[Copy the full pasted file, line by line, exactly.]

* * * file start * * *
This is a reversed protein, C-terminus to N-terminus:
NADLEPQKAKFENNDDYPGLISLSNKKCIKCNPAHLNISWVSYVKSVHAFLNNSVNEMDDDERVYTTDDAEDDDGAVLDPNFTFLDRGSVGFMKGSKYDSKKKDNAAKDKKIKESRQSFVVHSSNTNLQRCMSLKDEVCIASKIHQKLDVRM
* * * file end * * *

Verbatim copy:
This is a reversed protein, C-terminus to N-terminus:
NADLEPQKAKFENNDDYPGLISLSNKKCIKCNPAHLNISWVSYVKSVHAFLNNSVNEMDDDERVYTTDDAEDDDGAVLDPNFTFLDRGSVGFMKGSKYDSKKKDNAAKDKKIKESRQSFVVHSSNTNLQRCMSLKDEVCIASKIHQKLDVRM